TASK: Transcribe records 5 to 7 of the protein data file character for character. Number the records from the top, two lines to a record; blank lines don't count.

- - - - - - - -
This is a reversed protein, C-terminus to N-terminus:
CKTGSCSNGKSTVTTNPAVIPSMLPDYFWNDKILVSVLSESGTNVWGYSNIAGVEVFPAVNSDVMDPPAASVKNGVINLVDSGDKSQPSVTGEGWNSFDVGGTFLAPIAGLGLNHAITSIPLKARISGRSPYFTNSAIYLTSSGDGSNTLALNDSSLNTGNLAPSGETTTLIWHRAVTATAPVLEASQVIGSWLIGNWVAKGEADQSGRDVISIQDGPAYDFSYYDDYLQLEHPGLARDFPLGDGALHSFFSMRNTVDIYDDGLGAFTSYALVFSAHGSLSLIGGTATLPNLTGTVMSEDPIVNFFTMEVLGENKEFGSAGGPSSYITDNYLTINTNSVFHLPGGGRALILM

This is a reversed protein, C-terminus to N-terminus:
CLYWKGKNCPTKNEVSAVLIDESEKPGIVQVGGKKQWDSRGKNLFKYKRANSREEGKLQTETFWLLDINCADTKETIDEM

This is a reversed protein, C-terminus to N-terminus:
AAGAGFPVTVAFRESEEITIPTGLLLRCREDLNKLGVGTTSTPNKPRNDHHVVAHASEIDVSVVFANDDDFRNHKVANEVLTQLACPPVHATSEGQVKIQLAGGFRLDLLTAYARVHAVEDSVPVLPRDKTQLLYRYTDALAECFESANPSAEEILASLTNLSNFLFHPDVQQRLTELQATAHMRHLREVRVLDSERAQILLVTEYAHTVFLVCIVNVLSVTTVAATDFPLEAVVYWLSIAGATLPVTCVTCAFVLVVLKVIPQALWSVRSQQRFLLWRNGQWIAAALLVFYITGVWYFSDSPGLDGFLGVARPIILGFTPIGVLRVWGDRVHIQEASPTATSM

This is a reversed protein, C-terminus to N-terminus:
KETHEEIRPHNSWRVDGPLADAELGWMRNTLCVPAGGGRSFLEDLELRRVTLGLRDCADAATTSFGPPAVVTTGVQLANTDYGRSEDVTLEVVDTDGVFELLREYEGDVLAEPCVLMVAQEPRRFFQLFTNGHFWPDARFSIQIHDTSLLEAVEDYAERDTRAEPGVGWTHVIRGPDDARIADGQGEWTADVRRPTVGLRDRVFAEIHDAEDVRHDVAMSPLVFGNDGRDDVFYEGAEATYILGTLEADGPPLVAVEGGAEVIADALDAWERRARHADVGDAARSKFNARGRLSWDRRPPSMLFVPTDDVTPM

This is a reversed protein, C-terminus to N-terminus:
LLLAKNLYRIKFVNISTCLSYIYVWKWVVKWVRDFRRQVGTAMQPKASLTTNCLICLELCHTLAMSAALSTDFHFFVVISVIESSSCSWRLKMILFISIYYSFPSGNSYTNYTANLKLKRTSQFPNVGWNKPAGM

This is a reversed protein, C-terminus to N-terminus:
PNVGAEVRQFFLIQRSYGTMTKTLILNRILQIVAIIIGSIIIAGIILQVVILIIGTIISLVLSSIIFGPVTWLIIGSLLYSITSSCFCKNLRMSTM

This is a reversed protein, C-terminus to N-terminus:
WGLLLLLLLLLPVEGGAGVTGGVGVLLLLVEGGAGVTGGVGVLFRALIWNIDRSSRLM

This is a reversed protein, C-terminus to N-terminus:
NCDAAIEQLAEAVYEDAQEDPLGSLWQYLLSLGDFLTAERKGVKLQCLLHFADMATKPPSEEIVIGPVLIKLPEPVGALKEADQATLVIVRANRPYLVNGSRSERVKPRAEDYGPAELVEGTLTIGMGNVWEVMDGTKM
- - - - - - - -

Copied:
This is a reversed protein, C-terminus to N-terminus:
LLLAKNLYRIKFVNISTCLSYIYVWKWVVKWVRDFRRQVGTAMQPKASLTTNCLICLELCHTLAMSAALSTDFHFFVVISVIESSSCSWRLKMILFISIYYSFPSGNSYTNYTANLKLKRTSQFPNVGWNKPAGM

This is a reversed protein, C-terminus to N-terminus:
PNVGAEVRQFFLIQRSYGTMTKTLILNRILQIVAIIIGSIIIAGIILQVVILIIGTIISLVLSSIIFGPVTWLIIGSLLYSITSSCFCKNLRMSTM

This is a reversed protein, C-terminus to N-terminus:
WGLLLLLLLLLPVEGGAGVTGGVGVLLLLVEGGAGVTGGVGVLFRALIWNIDRSSRLM